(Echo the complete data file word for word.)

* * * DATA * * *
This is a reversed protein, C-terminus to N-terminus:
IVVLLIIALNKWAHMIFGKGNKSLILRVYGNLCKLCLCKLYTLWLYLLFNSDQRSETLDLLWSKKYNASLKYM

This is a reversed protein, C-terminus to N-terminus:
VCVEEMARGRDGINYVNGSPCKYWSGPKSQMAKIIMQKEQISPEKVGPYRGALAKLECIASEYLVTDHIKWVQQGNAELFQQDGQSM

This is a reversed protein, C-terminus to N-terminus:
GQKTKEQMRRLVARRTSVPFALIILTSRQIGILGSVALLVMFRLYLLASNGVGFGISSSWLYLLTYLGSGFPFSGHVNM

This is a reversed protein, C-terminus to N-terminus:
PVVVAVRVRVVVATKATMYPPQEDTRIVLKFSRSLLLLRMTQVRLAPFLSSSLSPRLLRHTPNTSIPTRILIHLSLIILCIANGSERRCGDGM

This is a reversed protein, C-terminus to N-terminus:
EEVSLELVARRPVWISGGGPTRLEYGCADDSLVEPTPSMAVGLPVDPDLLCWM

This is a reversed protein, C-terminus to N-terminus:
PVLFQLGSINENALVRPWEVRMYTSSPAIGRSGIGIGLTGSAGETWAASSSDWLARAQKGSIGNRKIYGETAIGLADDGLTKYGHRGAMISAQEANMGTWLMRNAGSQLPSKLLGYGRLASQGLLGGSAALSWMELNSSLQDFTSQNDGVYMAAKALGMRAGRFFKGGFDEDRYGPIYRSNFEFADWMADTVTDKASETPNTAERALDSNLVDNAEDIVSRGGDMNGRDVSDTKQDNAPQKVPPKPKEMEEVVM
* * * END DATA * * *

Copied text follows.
This is a reversed protein, C-terminus to N-terminus:
IVVLLIIALNKWAHMIFGKGNKSLILRVYGNLCKLCLCKLYTLWLYLLFNSDQRSETLDLLWSKKYNASLKYM

This is a reversed protein, C-terminus to N-terminus:
VCVEEMARGRDGINYVNGSPCKYWSGPKSQMAKIIMQKEQISPEKVGPYRGALAKLECIASEYLVTDHIKWVQQGNAELFQQDGQSM

This is a reversed protein, C-terminus to N-terminus:
GQKTKEQMRRLVARRTSVPFALIILTSRQIGILGSVALLVMFRLYLLASNGVGFGISSSWLYLLTYLGSGFPFSGHVNM

This is a reversed protein, C-terminus to N-terminus:
PVVVAVRVRVVVATKATMYPPQEDTRIVLKFSRSLLLLRMTQVRLAPFLSSSLSPRLLRHTPNTSIPTRILIHLSLIILCIANGSERRCGDGM

This is a reversed protein, C-terminus to N-terminus:
EEVSLELVARRPVWISGGGPTRLEYGCADDSLVEPTPSMAVGLPVDPDLLCWM

This is a reversed protein, C-terminus to N-terminus:
PVLFQLGSINENALVRPWEVRMYTSSPAIGRSGIGIGLTGSAGETWAASSSDWLARAQKGSIGNRKIYGETAIGLADDGLTKYGHRGAMISAQEANMGTWLMRNAGSQLPSKLLGYGRLASQGLLGGSAALSWMELNSSLQDFTSQNDGVYMAAKALGMRAGRFFKGGFDEDRYGPIYRSNFEFADWMADTVTDKASETPNTAERALDSNLVDNAEDIVSRGGDMNGRDVSDTKQDNAPQKVPPKPKEMEEVVM